Gareth Streeter is a councillor in Croydon, a former Parliamentary candidate and charity campaigner.

It almost seems a lifetime ago that Universal Credit was heralded as the great white hope of compassionate Conservatism.

Hailed as a progressive revelation which would simplify a laboriously complicated system and break a generational cycle of joblessness it even – at one stage – enjoyed cross-party support.

Since it’s roll-out began however, believers in the innovation have often failed to hold their nerve. Left-leaning media have lambasted the changes as pushing already poor people further into poverty and this narrative has been bolstered by regular figures from the Trussell Trust claiming that – since the roll-out began – food bank usage has reached a record high. It has been almost a year since the headline figure of a million Brits using food banks first hit the headlines.

While Universal Credit is now available in all areas, this year was due to mark the transfer of existing benefit claimants to the new system – a process that would be complete by 2023. The Government is best placed to know how equipped it is to make this transfer as seamless as possible. If they have serious concerns about the dangers of the roll out to the cash flow of low-income people, they are wise to delay it. Rome was not built in a day and it is eminently acceptable for the biggest welfare reform in generations to take a decade.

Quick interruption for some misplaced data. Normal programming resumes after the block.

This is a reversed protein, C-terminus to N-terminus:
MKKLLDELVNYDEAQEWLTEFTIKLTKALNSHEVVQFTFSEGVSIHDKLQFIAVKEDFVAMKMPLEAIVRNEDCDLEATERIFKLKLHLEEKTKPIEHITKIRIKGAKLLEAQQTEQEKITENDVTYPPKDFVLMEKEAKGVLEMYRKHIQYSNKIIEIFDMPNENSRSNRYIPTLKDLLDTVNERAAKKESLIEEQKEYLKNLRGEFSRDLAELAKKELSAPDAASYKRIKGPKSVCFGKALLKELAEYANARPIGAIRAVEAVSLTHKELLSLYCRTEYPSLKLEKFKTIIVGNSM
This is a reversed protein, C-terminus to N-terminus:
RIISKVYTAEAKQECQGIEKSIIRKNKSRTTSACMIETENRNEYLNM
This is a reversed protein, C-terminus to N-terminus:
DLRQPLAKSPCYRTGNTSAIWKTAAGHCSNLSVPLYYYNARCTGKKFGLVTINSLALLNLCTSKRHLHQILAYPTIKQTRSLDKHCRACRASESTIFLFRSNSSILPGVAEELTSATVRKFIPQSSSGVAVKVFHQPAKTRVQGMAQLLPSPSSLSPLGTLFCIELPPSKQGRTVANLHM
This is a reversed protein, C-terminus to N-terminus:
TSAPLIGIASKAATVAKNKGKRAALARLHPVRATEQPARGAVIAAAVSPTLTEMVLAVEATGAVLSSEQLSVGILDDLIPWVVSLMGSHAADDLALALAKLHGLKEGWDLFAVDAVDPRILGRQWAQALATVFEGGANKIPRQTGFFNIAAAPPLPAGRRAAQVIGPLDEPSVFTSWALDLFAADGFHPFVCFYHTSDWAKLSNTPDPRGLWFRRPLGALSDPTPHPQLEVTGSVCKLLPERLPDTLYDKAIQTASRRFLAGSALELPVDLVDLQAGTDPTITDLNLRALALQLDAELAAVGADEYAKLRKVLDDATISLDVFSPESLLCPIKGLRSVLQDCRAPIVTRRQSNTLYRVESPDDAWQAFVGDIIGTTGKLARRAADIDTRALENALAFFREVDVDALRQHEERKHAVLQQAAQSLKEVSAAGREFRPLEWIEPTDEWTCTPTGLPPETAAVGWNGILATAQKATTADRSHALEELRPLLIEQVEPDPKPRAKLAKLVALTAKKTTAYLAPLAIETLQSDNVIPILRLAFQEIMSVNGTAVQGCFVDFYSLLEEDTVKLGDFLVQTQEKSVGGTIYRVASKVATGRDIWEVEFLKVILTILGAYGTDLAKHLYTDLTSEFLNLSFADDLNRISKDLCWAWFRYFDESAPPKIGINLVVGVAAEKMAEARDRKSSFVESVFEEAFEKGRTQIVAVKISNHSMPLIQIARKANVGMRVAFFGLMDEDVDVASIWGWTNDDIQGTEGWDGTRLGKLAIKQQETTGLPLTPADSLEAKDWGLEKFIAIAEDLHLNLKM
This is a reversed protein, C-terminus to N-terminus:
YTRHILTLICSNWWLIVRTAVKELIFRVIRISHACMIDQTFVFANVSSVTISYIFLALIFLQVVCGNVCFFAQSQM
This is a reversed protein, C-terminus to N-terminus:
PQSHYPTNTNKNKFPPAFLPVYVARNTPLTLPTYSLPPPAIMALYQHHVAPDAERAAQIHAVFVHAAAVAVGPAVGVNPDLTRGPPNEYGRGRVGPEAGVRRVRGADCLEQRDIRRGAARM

The Conservative Party has never been one to celebrate the victory of principle over practice. If Universal Credit fails in its objective of helping people into work, and simply pushes people into food banks in the process, we should withdraw our support for it. But if we do, we should base this decision on fact rather than misplaced fury.

In reality, the media reports linking the introduction of Universal Credit to an increase of food bank usage are questionable in fact and devoid of context. Before anyone judges Universal Credit too harshly based on these criteria, it is important to remember three essential points of context.

The UK has the second lowest level of food bank usage in the G7

If Universal Credit – or any other measure of welfare reform – is the main driver of food bank usage in the UK than it would be a uniquely British phenomenon. However, when compared to similarly wealthy countries, reliance on them is relatively low.